Mustafa Sari was born to illiterate farmers who raised their six children near the Black Sea. As a child he excelled in his studies, and an interest in science earned him entrance into Ankara University. There he was influenced by the emerging field of sustainable fishery management. The model he developed for Lake Van was accepted as a blueprint by the Ministry of Food Agriculture and Livestock for the management of all freshwater fisheries in Turkey. In 2002, his work was recognized by UNDP as one of the World’s Best Practices, and in 2004 he was awarded an Ashoka Fellowship. In 2011 he received the Science Award of the Year, from WBUMSF in Turkey.
- Visit their website
- Doga Gözcüleri Dernegi (Nature Observers' Society)
- Contact via
- Non-profit Social Enterprise
- Sustainable Development; Ocean; Future of Enterprise
- Areas of Impact
- Eurasia, Türkiye
Doga Gözcüleri Dernegi (Nature Observers' Society)
Few scientific studies had been conducted on Lake Van fish prior to Mustafa Sari’s work, which determined the levels of fishing that could be sustainably harvested. In 1997, he estimated the lake contained approximately 43,000 tons of fish, of which no more than 8,500 tons could be annually fished to maintain sustainability. However, since 1987 over 10,000 tons a year were harvested, about 90% of which occurred during the spawning period. Despite the statistics and warnings about stock depletion, local fishermen were not willing to change their practices and governmental regulators were indifferent. Using scientific data, Mustafa tried to convince the government to take action by implementing fishing bans and a management programme, but after several years of bureaucratic wrangling, he realized a different approach was needed.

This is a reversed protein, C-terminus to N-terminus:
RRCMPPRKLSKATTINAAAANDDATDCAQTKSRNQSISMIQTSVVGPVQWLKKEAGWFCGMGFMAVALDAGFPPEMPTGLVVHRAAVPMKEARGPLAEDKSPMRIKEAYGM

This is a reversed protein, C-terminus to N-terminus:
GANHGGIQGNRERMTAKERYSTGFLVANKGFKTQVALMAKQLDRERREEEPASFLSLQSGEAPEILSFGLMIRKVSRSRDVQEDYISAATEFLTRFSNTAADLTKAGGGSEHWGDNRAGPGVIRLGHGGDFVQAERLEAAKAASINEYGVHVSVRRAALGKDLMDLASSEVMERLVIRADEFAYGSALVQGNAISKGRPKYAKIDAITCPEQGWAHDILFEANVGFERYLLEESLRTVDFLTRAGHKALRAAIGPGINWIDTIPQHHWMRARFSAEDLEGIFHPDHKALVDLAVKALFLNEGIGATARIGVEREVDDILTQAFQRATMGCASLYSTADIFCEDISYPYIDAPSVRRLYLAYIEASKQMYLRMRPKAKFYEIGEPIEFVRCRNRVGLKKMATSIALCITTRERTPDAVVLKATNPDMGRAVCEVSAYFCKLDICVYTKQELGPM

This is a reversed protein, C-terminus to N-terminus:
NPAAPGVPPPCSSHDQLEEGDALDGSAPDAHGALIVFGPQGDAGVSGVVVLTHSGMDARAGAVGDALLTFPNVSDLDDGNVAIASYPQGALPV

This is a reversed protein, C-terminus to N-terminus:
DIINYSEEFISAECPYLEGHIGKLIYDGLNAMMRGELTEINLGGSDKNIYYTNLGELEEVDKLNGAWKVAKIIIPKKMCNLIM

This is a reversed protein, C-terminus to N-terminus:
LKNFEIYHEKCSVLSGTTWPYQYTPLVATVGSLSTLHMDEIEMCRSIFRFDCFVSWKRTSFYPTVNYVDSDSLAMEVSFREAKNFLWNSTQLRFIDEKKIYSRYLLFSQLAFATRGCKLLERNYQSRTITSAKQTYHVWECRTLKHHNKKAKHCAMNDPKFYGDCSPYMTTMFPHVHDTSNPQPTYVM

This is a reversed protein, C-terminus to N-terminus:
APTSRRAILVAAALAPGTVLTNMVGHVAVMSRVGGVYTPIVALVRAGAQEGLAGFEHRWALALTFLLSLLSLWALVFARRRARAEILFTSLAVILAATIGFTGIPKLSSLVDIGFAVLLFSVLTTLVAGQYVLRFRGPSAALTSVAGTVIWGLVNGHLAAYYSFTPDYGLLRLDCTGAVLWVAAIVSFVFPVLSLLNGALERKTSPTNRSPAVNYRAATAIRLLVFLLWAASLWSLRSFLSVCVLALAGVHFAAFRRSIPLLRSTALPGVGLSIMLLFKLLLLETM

Together with two environmental experts, Mustafa framed a strategy for engaging a wider group of stakeholders, including fishermen and wholesalers. They began a national campaign to raise awareness of the depletion of Lake Van fish, and through Doga Gözcüleri Dernegi (Nature Observers' Society) the campaign attempts to inform rather than blame those involved. It helps villagers recognize the problems they face and the solutions that can help them all save money and time. For example, in coordination with the University of Van, Mustafa set up a facility for satellite imagery, providing aerial photographs to offer fishermen new perspectives on issues like factory emissions that pollute the lake, significantly diminishing fish populations over a 10-year period.
Mustafa succeeded in applying scientific research tools to fishery management, while bringing together potentially conflicting views and interests of fishermen, local government and environmental NGOs. Since 1996, as a result of these efforts including establishing the Fisheries Faculty for education in Van, fish in Lake Van are larger in size than several years ago, and fishermen have experienced a three-fold increase in revenues since adopting sustainable practices.